It’s quarter time in the year-long game that is my ethical wardrobe challenge. Time to go get a pie, everyone! Quarter time is also a great opportunity to look at your stats, and have a bit of a huddle. I know sports things like this because of my deep love of the pivotal sports movie, A League of Their Own.
March in review
After February’s craziness, it’s felt great to have all the change and upheaval behind me and to settle into a routine, even if the routine is enough to send me mildly insane. Life’s busy, which continues to be a great weapon against mindless shopping, and also a great weapon against achieving the (very high) number of hours of sleep I would like each day.
For the first time in 2016, I went shopping! All within the wardrobe challenge rules, of course. My motivation was mainly to get some flat, work/placement-appropriate shoes to wear in the summer/autumn/spring (my pre-challenge shop included a couple of pairs of ankle boots and a pair of brogues for the winter, but I didn’t want to bust them out too early). I’m lucky enough to have a pretty giant Savers near my new place – a big ol’ ‘recycle superstore’ full of second-hand gems. Savers stores are as Melbourne as soy lattes, and while their sheer size and volume of stuff is overwhelming, they are brilliant if you have the patience and time to have a leisurely browse through. They partner with non-profits to get clothing and homewares donations, and send excess to developing countries (admittedly, a practice which can be really problematic – check out this BBC report and WhyDev’s article).
I am a huge convert to the humble clothing swap. It involves so many things I love: my friends, free stuff, more ethical/environmental choices, decluttering, and wine/cheese/other excellent snacks.
To backtrack a little, I’m a proud founding member (a term that nicely elevates the result of a drunken conversation at a bbq about how our friends and I could “be more classy”) of a local book club. The book club started off with the greatest of intentions, and we all trotted in clutching our Gone Girls or Rosie Projects or whatever had the Oprah Book Club seal in 2012. It quickly descended ascended into a glorified wine club where, if you managed to read a book that month, you were welcome to talk about it for a bit, but equally it was totally cool if you hadn’t, and if you had helpfully brought along the latest edition of Who Weekly, more power to you.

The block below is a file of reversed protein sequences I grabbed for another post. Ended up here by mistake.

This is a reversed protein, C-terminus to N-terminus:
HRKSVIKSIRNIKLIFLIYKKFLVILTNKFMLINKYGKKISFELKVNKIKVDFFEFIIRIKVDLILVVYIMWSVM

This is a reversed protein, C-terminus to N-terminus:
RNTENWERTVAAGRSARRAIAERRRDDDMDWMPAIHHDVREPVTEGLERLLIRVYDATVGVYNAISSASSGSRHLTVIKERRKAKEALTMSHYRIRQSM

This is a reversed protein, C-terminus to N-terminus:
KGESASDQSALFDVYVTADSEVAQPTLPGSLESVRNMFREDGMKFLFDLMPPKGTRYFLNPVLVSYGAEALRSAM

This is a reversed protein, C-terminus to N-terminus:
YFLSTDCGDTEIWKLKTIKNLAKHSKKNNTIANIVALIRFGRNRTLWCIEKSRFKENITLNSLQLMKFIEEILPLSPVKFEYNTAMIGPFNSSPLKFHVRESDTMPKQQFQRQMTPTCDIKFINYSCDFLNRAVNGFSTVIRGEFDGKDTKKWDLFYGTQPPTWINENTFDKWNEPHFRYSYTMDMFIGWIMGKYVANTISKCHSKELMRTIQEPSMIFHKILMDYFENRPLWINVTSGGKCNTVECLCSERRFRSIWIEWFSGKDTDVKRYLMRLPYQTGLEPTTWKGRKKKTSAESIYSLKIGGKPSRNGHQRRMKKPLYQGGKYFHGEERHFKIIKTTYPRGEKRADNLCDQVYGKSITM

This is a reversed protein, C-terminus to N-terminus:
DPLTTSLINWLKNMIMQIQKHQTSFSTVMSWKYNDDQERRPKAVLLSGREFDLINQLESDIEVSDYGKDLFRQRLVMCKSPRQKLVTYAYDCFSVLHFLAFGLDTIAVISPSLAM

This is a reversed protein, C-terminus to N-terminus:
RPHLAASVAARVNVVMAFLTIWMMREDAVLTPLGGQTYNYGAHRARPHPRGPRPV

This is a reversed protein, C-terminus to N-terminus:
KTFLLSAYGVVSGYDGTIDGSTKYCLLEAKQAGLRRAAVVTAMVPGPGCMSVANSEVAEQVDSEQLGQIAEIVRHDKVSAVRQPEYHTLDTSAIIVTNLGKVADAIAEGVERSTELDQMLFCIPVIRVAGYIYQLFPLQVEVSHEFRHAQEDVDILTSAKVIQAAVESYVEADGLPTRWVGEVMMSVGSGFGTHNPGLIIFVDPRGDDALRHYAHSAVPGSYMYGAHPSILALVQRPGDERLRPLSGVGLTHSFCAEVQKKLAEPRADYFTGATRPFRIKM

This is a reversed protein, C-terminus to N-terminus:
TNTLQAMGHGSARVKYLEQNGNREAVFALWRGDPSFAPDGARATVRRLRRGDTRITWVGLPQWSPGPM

Given the already pretty loose format of these monthly gatherings, it was pretty easy for me to suggest an alteration to the traditional line up of wine/cheese/celebrity + domestic gossip. I simply bribed our gracious host, hijacked the group email, and off we went. If I do say so myself, it was a cheesey, winey, free necklace-y hit, and I therefore now feel utterly qualified to dole out advice on how you too can host your own non-sucky clothing swap.
As predicted, February was kinda intense. It was like the life equivalent of going outside on a really blustery day, where you’re struggling to stand up straight, you’re involuntarily contorting your face all kinds of ways, your hair is somehow exiting vertically from your head, and you’re pretty sure a bug just flew into your mouth. You’re a bit of a mess, it’s a little stressful, but you also sense it’s sort of exciting. (Wind is my least favourite weather phenomenon, but I remember telling a thoughtful writerly friend that once and he said, “no way – feeling the wind in my hair? It makes me feel like I’m alive!”…so now I try and think a little differently. Mainly I just associated it with hayfever or being completely incapable of riding my bike into headwinds.)
This month involved packing up and moving out of my old place (including selling and donating a whole lot of household stuff) and into my new one, and leaving full time work to go back to uni. Another important wardrobe challenge-related milestone from this month was my first ever clothing swap.